A lot has changed in the 17 years since I joined the staffing industry. When I began working out of a branch office for a mid-sized commercial firm, digitization was comparatively immature. We had a text-based system chock full of keyboard-driven commands for candidate information, order details, and our pay/bill operations. This was great for much of our day-to-day work but cresting the industry’s hill we also saw a new type of system: the Vendor Management System, or VMS.
At the time, VMS had traction with large buyers but there was still a fair amount of resistance to engage with them on the supplier side. VMS as a solution had already gained a reputation with vendors for what it couldn’t support—mainly business relationships between vendors and their buyers. This manifested in a few different perceived pain points for the vendor community: difficulty managing “commoditized” blue-collar work, which was often handled by personnel from a Master Vendor on-site at a buyer; the time required to submit candidates to and manage orders in VMS added to our current systems landscape; we get few fills and little feedback since these are large accounts with lots of vendors, so every order is its own competition, and so on.
The market has matured greatly where VMS is concerned—even within the past five or so years. However, some of these comments can still be heard today–especially around blue-collar work. If we look at the benefit VMS solutions can bring to the external labor management process (regardless of collar color), we can see many of these objections are mitigated or can be dismissed entirely. Since we’re on the topic of blue-collar staffing, let’s break down an example.
So, let’s say we have a large wholesale/distribution operation. They have dozens of distribution centers running 24/7 around the continental US. They also have contracts with staffing firms in these locations to fill shifts on demand. Easy, right? A line supervisor just needs to call or stop by the on-site representative and make the request for personnel to fill in the open shift slots and that’s that. The on-site takes care of it, and the line supervisor has the labor needed to keep the operation running.
Since this is such a simple approach, it seems there’s no real room for a VMS to drive value. I have often encountered perceptions that having a VMS in place automatically assumes a drive to compete on a req-by-req basis, or that the technology adds a layer of complexity to the line managers that isn’t needed. While competition often equals savings where and when competition is possible, the assumption overlooks the other value areas tools like SAP Fieldglass provide.
Consider that our example organization may have multiple contracts with different vendors to cover its dozens of sites. Further, if the on-site firm cannot fill all requested positions themselves, they have to callout to subcontracting firms to meet the buyer’s needs. Once all the front-end staffing is done, a buyer still needs to handle the week’s timesheets and billing. Further, the buyer may lack visibility into which people from which firms are due on-site at what times and whether the people arriving are properly vetted. This can include health, safety, and environmental (HSE) training, equipment, or meeting other organizational or statutory policy requirements.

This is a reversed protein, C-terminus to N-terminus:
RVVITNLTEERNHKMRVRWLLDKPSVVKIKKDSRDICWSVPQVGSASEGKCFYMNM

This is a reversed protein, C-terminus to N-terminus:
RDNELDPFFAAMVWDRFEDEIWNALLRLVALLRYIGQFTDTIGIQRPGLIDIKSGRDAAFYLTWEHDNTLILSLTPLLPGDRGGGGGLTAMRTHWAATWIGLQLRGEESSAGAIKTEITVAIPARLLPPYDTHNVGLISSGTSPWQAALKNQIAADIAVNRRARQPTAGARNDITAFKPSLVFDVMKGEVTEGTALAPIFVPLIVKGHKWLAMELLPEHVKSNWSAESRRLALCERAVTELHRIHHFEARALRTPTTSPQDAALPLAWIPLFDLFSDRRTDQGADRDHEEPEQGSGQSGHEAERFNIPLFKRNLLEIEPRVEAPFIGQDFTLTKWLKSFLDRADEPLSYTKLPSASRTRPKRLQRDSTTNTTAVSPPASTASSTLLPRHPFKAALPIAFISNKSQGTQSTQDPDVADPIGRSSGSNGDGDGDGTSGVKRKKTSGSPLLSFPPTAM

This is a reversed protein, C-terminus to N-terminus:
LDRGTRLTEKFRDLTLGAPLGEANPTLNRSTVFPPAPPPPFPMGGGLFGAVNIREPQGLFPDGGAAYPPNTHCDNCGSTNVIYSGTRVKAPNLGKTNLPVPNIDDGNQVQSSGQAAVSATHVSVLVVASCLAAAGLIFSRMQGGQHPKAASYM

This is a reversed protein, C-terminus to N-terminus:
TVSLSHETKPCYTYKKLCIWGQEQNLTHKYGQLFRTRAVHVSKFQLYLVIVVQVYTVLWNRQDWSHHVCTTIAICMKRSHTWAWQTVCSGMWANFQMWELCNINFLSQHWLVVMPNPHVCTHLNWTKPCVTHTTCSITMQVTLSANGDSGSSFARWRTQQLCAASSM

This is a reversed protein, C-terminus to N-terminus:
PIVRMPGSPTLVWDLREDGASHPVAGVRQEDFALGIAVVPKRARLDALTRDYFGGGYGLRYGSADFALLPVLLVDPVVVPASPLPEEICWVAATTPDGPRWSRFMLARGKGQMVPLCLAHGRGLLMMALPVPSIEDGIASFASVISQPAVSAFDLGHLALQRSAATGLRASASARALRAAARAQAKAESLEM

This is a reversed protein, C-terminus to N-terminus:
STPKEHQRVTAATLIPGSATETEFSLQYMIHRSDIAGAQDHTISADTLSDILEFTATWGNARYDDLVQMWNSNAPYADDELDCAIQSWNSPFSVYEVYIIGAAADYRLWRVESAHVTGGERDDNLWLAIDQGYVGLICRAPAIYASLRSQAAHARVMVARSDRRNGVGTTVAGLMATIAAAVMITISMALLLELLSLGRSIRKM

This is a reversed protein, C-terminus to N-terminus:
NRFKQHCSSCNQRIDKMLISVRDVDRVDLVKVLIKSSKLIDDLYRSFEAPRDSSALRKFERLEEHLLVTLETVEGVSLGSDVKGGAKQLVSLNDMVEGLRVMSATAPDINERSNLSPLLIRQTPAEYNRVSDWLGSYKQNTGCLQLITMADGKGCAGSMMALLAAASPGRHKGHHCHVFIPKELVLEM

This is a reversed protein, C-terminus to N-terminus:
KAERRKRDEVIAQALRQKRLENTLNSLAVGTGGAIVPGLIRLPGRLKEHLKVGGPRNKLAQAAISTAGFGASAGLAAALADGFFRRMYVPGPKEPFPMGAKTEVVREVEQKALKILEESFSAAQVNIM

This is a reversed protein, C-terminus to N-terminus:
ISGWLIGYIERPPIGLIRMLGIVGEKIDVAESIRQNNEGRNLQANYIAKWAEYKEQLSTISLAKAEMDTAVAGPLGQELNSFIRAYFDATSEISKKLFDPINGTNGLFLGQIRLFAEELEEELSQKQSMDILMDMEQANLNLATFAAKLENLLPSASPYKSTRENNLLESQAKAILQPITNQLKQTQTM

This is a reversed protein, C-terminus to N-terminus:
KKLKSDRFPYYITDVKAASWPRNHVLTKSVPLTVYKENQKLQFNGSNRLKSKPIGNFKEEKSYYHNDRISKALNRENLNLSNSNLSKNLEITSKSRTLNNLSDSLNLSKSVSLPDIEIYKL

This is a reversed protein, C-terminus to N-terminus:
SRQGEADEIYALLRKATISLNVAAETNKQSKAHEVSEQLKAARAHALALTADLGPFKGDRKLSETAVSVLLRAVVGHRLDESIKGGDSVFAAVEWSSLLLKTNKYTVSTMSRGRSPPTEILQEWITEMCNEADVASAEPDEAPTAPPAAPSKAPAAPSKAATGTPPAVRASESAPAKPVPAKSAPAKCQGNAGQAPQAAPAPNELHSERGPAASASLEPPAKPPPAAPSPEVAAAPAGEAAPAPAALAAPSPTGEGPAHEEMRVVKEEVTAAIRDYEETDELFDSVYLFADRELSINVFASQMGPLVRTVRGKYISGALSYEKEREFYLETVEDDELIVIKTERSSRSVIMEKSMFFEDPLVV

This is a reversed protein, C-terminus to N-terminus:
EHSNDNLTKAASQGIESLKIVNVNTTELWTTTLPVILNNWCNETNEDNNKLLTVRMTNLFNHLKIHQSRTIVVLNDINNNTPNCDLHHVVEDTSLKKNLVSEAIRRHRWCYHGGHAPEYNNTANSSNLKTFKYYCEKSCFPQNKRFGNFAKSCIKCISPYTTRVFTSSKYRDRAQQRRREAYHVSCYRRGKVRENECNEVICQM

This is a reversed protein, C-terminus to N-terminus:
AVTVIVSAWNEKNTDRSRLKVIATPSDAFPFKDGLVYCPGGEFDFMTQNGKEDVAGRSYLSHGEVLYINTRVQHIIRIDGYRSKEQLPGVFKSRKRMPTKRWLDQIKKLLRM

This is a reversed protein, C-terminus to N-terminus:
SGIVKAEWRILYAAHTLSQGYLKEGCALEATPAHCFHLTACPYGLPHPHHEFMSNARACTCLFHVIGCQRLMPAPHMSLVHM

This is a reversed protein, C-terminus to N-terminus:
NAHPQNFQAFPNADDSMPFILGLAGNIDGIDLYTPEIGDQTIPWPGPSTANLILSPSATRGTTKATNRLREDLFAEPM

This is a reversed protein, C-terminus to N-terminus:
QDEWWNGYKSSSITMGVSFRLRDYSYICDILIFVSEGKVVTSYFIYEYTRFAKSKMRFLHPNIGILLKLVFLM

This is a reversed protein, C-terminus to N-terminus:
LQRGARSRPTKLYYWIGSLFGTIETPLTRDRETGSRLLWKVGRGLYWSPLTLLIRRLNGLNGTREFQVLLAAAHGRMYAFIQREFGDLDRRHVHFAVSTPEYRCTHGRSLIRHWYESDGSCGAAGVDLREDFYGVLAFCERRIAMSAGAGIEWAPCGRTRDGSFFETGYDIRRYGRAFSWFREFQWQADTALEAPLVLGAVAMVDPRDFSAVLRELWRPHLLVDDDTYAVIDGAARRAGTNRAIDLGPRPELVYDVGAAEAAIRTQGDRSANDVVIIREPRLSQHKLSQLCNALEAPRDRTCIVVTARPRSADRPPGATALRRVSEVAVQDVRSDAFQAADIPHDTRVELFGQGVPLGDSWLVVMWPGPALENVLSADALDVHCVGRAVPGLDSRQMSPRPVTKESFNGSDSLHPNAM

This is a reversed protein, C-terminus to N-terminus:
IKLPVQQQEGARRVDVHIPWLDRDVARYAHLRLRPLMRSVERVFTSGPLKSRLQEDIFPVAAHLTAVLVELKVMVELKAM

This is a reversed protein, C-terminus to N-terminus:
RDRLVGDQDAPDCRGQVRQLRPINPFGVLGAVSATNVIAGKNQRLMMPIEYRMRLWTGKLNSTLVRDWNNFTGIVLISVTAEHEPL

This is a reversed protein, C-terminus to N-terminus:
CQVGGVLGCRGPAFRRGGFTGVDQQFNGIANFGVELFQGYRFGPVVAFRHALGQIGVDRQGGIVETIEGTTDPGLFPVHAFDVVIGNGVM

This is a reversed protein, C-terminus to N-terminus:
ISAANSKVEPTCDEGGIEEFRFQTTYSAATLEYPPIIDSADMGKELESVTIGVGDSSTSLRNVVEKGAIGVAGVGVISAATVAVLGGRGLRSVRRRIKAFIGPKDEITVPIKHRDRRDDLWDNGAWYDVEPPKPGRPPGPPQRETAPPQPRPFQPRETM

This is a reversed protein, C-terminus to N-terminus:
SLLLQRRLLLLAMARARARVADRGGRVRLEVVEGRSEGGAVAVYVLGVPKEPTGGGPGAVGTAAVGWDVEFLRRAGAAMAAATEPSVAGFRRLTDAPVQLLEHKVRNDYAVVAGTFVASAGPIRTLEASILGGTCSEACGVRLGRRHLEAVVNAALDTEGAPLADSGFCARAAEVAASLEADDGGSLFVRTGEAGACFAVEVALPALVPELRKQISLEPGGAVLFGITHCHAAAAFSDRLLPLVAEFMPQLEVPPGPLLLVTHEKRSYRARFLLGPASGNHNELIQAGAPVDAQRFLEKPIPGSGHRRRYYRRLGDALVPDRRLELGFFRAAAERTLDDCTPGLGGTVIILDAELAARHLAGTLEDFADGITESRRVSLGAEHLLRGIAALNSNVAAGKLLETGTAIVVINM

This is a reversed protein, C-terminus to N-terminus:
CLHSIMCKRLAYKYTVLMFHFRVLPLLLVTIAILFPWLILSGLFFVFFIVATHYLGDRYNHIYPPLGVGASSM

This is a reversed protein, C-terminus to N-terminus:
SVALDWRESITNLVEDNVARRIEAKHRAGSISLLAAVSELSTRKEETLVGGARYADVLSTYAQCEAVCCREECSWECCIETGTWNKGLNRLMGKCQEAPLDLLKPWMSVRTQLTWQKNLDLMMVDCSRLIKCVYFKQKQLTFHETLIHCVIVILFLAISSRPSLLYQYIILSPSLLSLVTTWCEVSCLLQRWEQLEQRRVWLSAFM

Here is where the buyer’s value for VMS in blue-collar staffing sits. The positions don’t have to be bid each and every time, especially when an on-demand requirement exists (“I need two dozen picker/packers tomorrow morning at 8:00 a.m. to keep my orders moving,” for example). The balance is in making the upfront request process as simple for the line managers as picking up the phone/swinging by the office while also providing the buyer organization the visibility and control it needs to manage risk and plan its labor needs.
At SAP Fieldglass, we can help accommodate this with Simplified Workflow that significantly streamlines the hiring manager’s request process, or a buyer can choose to use a Program Office Assisted Workflow to send requests to a central staffing office for review and management—even the on-site Master Vendor personnel if desired) for review prior to releasing the order. Automated onboarding tasks via Activity Items create records for each worker’s organizational requirements (like HSE training). Central offices within the buyer organization can access their external labor data without relying on site-specific reports from plant managers or the vendor. Vendors can easily access their history and activity with the buyer, along with a host of other benefits. The VMS maintains micro-level efficiency while enabling macro-level benefit.
This benefit is highlighted in the hiring activity we see with our customers at SAP Fieldglass. Over the past 12-months in our North America region, two of the top five job families by hiring volume are blue-collar: Transportation and Material Movers (there’s the distribution center example) and Production. Our customers are proof-positive tools like SAP Fieldglass can deliver value to an organization with major blue-collar requirements. This is further borne out by the US Dept. of Labor’s Bureau of Labor Statistics Occupational Employment and Wage Statistics data from May 2020, which notes these two occupation titles account for over 49% of the reported temporary labor in the survey.
Staffing has come a long way in 17 years, and it is continuing to evolve. Managing the external workforce has become a strategic imperative for many organizations. Using a tool like SAP Fieldglass is key to this effective management, no matter the color of the collar.
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